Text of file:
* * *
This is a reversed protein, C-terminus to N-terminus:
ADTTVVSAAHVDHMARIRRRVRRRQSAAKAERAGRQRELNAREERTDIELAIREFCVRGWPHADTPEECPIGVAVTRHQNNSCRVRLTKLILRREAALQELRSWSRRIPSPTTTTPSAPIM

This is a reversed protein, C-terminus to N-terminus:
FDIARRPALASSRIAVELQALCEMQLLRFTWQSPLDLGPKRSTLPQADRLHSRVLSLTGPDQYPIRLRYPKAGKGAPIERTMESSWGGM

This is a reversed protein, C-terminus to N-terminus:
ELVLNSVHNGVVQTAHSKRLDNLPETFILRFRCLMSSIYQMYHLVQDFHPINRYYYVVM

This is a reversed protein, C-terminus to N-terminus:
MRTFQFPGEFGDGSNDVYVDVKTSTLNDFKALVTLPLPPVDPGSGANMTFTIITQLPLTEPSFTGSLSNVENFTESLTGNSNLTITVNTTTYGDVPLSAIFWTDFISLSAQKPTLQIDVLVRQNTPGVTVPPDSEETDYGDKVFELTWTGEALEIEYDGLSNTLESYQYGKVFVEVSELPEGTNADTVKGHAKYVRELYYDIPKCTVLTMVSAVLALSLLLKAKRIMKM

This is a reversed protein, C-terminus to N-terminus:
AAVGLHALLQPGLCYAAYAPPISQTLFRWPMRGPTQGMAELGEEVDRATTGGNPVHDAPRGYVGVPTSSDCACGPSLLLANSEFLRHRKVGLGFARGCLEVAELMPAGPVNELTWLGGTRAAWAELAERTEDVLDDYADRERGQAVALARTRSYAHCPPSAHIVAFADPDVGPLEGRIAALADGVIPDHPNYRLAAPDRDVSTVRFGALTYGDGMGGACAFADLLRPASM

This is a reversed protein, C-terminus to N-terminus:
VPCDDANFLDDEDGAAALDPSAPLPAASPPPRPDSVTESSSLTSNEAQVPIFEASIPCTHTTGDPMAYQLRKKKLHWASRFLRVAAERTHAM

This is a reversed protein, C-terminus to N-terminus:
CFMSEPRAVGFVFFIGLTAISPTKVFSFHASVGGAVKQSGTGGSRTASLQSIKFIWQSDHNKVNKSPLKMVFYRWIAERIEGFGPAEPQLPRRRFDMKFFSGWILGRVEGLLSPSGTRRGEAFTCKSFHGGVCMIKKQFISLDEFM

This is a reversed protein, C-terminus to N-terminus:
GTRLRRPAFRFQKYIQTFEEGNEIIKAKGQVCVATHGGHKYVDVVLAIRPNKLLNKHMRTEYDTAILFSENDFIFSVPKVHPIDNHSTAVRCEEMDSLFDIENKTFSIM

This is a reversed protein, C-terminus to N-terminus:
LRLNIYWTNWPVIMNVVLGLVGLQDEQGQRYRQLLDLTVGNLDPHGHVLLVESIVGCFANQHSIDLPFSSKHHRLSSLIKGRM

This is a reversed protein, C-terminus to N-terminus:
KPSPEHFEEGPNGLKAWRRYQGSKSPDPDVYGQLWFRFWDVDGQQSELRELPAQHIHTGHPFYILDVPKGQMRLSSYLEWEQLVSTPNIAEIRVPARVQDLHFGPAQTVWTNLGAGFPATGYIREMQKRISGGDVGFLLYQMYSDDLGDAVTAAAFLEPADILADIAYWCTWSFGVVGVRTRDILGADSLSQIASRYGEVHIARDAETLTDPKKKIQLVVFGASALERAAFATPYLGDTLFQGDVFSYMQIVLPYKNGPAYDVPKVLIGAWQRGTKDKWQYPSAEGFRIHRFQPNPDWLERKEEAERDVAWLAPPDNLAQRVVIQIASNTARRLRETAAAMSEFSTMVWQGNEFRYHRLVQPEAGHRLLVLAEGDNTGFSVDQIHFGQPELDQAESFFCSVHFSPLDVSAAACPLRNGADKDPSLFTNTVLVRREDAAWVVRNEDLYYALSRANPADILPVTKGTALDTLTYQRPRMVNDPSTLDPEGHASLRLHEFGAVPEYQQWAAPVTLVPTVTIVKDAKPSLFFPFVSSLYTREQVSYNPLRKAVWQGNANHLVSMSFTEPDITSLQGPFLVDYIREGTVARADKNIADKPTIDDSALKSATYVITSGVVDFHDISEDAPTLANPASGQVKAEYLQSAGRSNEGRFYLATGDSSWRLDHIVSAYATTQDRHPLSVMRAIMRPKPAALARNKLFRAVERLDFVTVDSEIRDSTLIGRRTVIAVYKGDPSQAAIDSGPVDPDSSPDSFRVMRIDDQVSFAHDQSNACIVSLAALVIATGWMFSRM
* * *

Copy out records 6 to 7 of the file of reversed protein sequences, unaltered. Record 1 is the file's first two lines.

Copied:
This is a reversed protein, C-terminus to N-terminus:
VPCDDANFLDDEDGAAALDPSAPLPAASPPPRPDSVTESSSLTSNEAQVPIFEASIPCTHTTGDPMAYQLRKKKLHWASRFLRVAAERTHAM

This is a reversed protein, C-terminus to N-terminus:
CFMSEPRAVGFVFFIGLTAISPTKVFSFHASVGGAVKQSGTGGSRTASLQSIKFIWQSDHNKVNKSPLKMVFYRWIAERIEGFGPAEPQLPRRRFDMKFFSGWILGRVEGLLSPSGTRRGEAFTCKSFHGGVCMIKKQFISLDEFM